An economist with a goal

Nov 13, 2013 by Jessica Fujimori
An economist with a goal
MIT senior Jonathan Tebes sees economics as a way to alleviate poverty in the US, Tanzania, and beyond. Credit: Allegra Boverman

Soccer puts a smile on Jonathan Tebes' face, but a mention of economics or international development—or better yet, both at once—will keep him talking animatedly for hours. An MIT senior majoring in economics and minoring in public policy with a focus on development economics, Tebes is passionate about using economic theory in practice to alleviate poverty and improve lives.

It was on a soccer field—one in his hometown of Hamden, Conn.—that Tebes was introduced at an early age to the face of poverty.

"I played soccer with one of my good friends since I was about 8 years old, and he grew up poor in inner-city New Haven," recounts Tebes, who is now MIT's varsity soccer captain. "At times his family was homeless, and so my family would take him in. This experience really taught me that when you're not given as many resources it's very hard for you to succeed up to your potential. Although my friend is beating the odds, that's not true for so many who grow up poor."

Additionally, Tebes heard stories from his family of his grandparents' imprisonment in concentration camps during World War II, and of their eventual release and immigration to Canada, then America. "They struggled to give their children a new life, and I'm part of the result of that new life," Tebes says.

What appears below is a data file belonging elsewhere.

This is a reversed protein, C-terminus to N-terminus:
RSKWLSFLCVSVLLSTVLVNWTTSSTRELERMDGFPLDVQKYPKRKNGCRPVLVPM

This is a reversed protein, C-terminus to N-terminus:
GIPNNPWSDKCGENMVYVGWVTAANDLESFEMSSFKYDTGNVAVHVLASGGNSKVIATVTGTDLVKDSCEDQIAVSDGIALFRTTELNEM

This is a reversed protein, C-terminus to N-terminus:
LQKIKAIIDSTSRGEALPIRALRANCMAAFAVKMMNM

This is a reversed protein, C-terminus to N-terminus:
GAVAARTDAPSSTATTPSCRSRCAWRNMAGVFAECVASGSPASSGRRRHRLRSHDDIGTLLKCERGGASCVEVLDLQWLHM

Tebes decided he had found his calling. "I wanted to find a way of addressing poverty," he says. "Economics is a great way of doing just that."

After being recruited for MIT soccer during his junior year of high school, Tebes began looking into the academic opportunities at the Institute—and decided it was the perfect place for him.

"It was the economics program that really drew me to this school," he says. "I realized that the opportunities I would have here are unparalleled at any other university in terms of learning economics theory and application."

Making a difference with economics

Tebes dove into economics coursework at the Institute and began conducting research with professor of economics Jonathan Gruber during his sophomore year. Most recently, he worked with Gruber on a new method of evaluating quality of care in hospitals.

"There's usually a problem of determining which hospitals are performing well, because if you have a severe illness you tend to go to the hospital that's the best at treating the illness, so those who give very high-quality care get people who tend to be sicker," Tebes explains. "Therefore, if you just look at outcomes, it's hard to tell which hospitals are performing better than others."

Gruber's new method of evaluation attempts to cut out some of the selection bias by focusing on outcomes among patients who were taken by ambulance to the hospital. "That simulates a quasi-random experiment," Tebes explains. "There's less choice involved; patients from the same neighborhood often end up going to different hospitals based on what ambulance company picks them up. This allows us to more accurately assess hospital quality."